After my sightseeing tour, I went to the immigration office to get my visa extended, but they told me it was already too late and I should come back in the morning, so I just went back to the hostel.
Another day, I went to a health care center to get checked. When you travel for such a long time – it was a bit over 9 months then -, it’s always good to sometimes get a thorough blood test done, especially after having been to Africa and India…
On my last day, Thursday, I went back to the Immigration office and got my visa extended. I had prepared some arguments why I wanted an extension so soon after arriving to the country, but they didn’t give a shit; they just took my passport and the form I had filled out (only basic information), asked how many months more I wanted and 1h later I had the extension. Super easy and only 20$.
From there I went back to Decathlon a second time to get new shoes and sunglasses. I had already been there to buy other things a few days earlier, but I didn’t have the shoes on I wanted to buy on me – I had already a pair but they were absolutely worn out – and I could’t figure out my size without the old ones…
In the afternoon, I took an Uber from downtown up to the North of Colombo, Ja-Ela, where I had an appointment at Dimmu Fernando Tattoo Art Studio to get a new tattoo. I had been thinking about getting a new tattoo for a couple of weeks, maybe longer, and I found out that in Colombo the tattoo artists are pretty good and tattoos are relatively cheap. So I had googled a bit around and I had found this tattoo studio with good reviews. They made me wait for 3 hours which sucked, but in end I was very satisfied with the result. It’s far from the quality of the one I got in Colombia, but it’s still pretty good and I like it. While I waited, I met this couple with their baby and I was joking around, asking when the baby would get its first tattoo and it turned out that the 1 year old girl already had a big tattoo on her belly; incredible! I was shocked, this should be forbidden…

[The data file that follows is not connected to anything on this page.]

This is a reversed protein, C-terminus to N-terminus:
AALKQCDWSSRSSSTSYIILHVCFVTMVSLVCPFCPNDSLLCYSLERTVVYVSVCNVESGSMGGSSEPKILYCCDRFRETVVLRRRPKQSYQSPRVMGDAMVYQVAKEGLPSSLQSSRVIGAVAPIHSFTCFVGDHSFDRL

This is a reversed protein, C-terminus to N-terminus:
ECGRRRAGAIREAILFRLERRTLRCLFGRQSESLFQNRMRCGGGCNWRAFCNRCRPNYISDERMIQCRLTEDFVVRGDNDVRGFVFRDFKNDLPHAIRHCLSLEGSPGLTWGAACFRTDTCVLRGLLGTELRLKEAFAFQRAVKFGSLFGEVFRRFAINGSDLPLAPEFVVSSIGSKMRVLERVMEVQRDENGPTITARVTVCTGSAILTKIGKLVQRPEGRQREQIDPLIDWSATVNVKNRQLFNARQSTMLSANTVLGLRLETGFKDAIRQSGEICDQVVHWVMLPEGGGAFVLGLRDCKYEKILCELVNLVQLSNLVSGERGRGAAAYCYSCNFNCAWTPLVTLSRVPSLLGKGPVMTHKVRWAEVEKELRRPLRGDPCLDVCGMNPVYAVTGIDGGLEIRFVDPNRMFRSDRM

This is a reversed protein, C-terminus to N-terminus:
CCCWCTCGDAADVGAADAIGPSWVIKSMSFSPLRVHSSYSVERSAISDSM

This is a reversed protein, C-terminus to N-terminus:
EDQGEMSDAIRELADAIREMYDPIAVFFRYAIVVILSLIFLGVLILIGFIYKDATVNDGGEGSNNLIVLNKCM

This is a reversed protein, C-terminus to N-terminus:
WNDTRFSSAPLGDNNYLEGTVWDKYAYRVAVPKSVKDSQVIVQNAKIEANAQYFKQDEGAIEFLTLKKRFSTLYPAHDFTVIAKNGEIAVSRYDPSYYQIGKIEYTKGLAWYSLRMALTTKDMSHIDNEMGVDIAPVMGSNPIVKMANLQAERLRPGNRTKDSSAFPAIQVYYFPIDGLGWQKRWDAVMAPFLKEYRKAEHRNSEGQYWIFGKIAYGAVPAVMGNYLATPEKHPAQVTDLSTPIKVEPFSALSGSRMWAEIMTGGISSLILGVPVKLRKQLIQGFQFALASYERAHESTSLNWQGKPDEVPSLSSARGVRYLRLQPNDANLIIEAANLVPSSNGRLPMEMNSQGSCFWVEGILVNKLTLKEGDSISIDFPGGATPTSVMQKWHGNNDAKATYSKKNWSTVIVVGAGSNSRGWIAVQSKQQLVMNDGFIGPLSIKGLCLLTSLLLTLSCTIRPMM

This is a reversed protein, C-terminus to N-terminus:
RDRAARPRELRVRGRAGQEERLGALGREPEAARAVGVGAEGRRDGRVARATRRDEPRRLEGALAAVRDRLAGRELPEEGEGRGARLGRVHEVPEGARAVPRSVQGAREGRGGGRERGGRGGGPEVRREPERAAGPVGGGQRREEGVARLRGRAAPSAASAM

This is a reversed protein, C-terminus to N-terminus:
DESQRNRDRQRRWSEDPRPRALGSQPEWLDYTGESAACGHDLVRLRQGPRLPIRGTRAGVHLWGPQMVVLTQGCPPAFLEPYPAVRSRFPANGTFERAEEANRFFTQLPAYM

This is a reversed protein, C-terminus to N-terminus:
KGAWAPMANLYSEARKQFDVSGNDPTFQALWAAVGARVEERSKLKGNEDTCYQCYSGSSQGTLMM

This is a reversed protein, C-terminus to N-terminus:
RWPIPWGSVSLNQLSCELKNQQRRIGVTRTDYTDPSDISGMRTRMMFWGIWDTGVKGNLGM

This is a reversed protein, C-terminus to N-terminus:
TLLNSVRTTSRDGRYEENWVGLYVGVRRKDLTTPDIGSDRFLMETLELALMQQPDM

My evenings in Colombo had also been quite busy. As you already know, the first night I went out with this friend from India. On Monday night, I was invited out for dinner by Isfahini, a former World President of the Junior Chamber International from Sri Lanka. He is a very lovely man and I had a wonderful evening with him, eating the most delicious fish I probably ever had! We went to the famous Mount Lavinia Hotel – the chef in the restaurant is apparently world famous – where you can select on a frozen buffet the fish you would like the have and the way you want it to be cooked. Isfahini selected squid, prawns and seer fish and I can’t begin to tell you how good it was! Also the wine and, of course, the company were very fantastic!
On Wednesday, I was invited out for drinks by my friend Fahad. I had met him a few years earlier during a world congress of the Junior Chamber International where he was the trainer for a workshop I attended. We had stayed in touch after meeting again at the next world congress in Canada and I had told him I was coming to Sri Lanka. It was good to see him again and we had a really fun evening, drinking 2 bottles of wine, eating some tasty tapas and playing “turn the bottle”; they had interactive tables in this fantastic roof top bar with a gorgeous view over the city and we challenged each other to mess with the other people in the bar. 😄
So you see, even though I had only wanted to relax in Colombo during that week, finally I had been busy all the time and I had only been to the beach 2 afternoons…
Colombo is a very nice city. Many people don’t like it, but after having been to India, I found it fantastic! For a capital, it’s pretty clean, it doesn’t smell bad, people are super friendly and there are lots of things to do. Not only Colombo, but Sri Lanka in general, is a bit more expensive than I had thought, more expensive than India for sure. But it’s still all right, compared to other places.
Many people complain about the tuk tuk drivers in the capital – and in general -, but I liked them. In Colombo, I always booked tuk tuks via Uber and sometimes when I just wanted to walk the few hundred meters from the hostel to the main road, a tuk tuk driver would stop and say : “no problem, I have to go there anyway, just hop in!” and I could go for free. I really had no problems with tuk tuk drivers and I found them, compared to those in India, absolutely not aggressive. You say : “no, thank you, I like to walk” and they leave you alone.